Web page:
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Food makers try high-tech ways to go natural


Global population growth and rising middle classes are pushing food companies to use technological advancements to make food closer to nature.

Instead of trying to change ingredients, food technologists are now looking at how to take natural materials and make them easy to use in food products.

PepsiCo Inc., Cargill Inc., and Burcon Nutrascience Corp. are all focused on creating healthier and tastier foods, from sweeteners to proteins to texturizers, with a more understandable ingredient list.

"We are trying to make our products much more simple, much closer to nature," said Kerr Dow, Cargill's vice-president of global food technology at the Reuters Food and Agriculture Summit, held this week in London, Paris, Singapore and Chicago.

"What is great for technology is that that is really quite difficult," Dow said in an article by Reuters.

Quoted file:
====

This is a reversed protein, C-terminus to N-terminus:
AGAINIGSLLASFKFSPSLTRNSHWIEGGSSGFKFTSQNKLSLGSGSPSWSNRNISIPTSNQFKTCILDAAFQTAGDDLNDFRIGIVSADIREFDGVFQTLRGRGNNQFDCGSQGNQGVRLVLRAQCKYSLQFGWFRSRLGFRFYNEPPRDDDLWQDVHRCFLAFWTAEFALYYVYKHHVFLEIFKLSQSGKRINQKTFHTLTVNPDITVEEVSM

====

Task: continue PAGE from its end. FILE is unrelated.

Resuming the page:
Innovation partnerships among companies are common with most actively working to improve the health profile of their products.

DuPont's nutrition and biosciences unit for example has partnerships with Nestle and Kellogg and spends half of its US$1.6 billion R&D budget on agriculture and nutrition.

It's becoming critical for companies to constantly improve products by reducing the number of ingredients.

Other challenges producers face include improving the cost structure and desirability of healthier products.

Despite the big push for new products, the world's diet remains largely unchanged, though it's expected functional food will have a bigger role.

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